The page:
Excel Power Query: What is it? Why use it?

Written by Andy McDonald
Reviewed by Johannes Åkesson
Jul 01, 2022
9 min read

Power Query logo

With Excel Power Query you can connect to data sources, import data, clean and shape it and then load it into Excel or a data model so that you can create charts and reports. In this article, we’re going to look at some examples of where you’d use Power Query and give a quick overview of how to use it.

What is Power Query? An Overview

Power Query first appeared as a free add-in for Excel 2010 – this added a Power Query tab to the ribbon. In recent versions of Excel, Power Query has been hidden away somewhat. You now access the Power Query wizards and tools from the Get & Transform Data group on the Data tab of the Excel ribbon. This makes sense, as getting and transforming data is what Power Query is all about.

In almost all cases, you’ll use the Power Query tools to perform the normal ETL functions:

  • Extract: connect and get data from a source
  • Transform: clean or modify the data so that it meets your analysis or reporting requirements
  • Load: bring the transformed data into Excel or load it into an in-memory data model

The main focus for Power Query is the transform functions that it offers. These functions will be familiar to Excel users, as they do things that Excel users do on a day-to-day basis, like removing a column or filtering rows, but there are also advanced options such as merge, append, group by, pivot, and unpivot.

In addition to offering a range of functions available for transforming your source data, Power Query has a neat trick up its sleeve: you can save the transformation steps that you apply and re-run them whenever you need to.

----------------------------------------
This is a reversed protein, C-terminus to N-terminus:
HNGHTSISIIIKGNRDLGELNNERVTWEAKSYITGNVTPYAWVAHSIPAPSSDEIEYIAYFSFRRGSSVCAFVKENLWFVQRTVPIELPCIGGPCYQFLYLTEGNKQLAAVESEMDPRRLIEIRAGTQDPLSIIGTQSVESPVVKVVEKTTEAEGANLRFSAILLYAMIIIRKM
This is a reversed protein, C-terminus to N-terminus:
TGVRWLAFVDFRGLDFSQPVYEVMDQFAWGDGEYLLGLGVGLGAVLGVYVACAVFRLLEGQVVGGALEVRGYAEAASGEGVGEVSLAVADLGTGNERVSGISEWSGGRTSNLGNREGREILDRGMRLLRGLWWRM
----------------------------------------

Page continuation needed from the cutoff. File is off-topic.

Why Use Power Query?

Power Query is all about getting and transforming data. These are crucial steps, and no data-related endeavor can be completed without going through what is often a tedious process. Based on a recent survey, data scientists spend close to half of their time getting data ready (i.e. loading and cleansing) before they can use it to develop models and visualizations.

Some of the typical use cases for where data preparation is needed are:

  • You need to produce a monthly sales report which aggregates sales data in the form of CSV files from multiple regions.
  • You receive a file from a third-party system containing statistical data with attributes as columns (e.g. months of the year) – in order to process the data, you need to rotate the columns to rows, or unpivot it, first.
  • You need to produce a weekly report which uses data from multiple locations and where the data is inconsistent and ‘dirty’, requiring lots of cleaning up.
  • You want to produce a report which is based on a simple table in SQL Server, but you want to augment the basic data with additional calculated columns.
  • You need to analyze a very large dataset that is too big to use in Excel

So, it’s clear that in most cases you need to prepare your data before you can use it, but why use Power Query in particular? The main reason is that the Power Query tools and wizards are embedded into everyone’s favorite business application, Excel. Even if you don’t intend to use Excel for your data analysis, it’s often convenient to use Power Query as a quick ‘first look’ at your data, before moving on to other data analysis tools.

The bottom line is, that if you use Excel and/or Power BI for your data analysis or reporting, or if you just need to quickly take a look at a data source, you’re going to want to use the Power Query tools to some extent.

Getting Started with Power Query: Step by Step Guide for Beginners

We’re going to look at a simple example that shows the basics of Power Query.

First, let’s take a look at the sample file – it simply contains sales and expense transactions from an online accounting system; we’re going to clean it up so that we can use it in some other reporting system.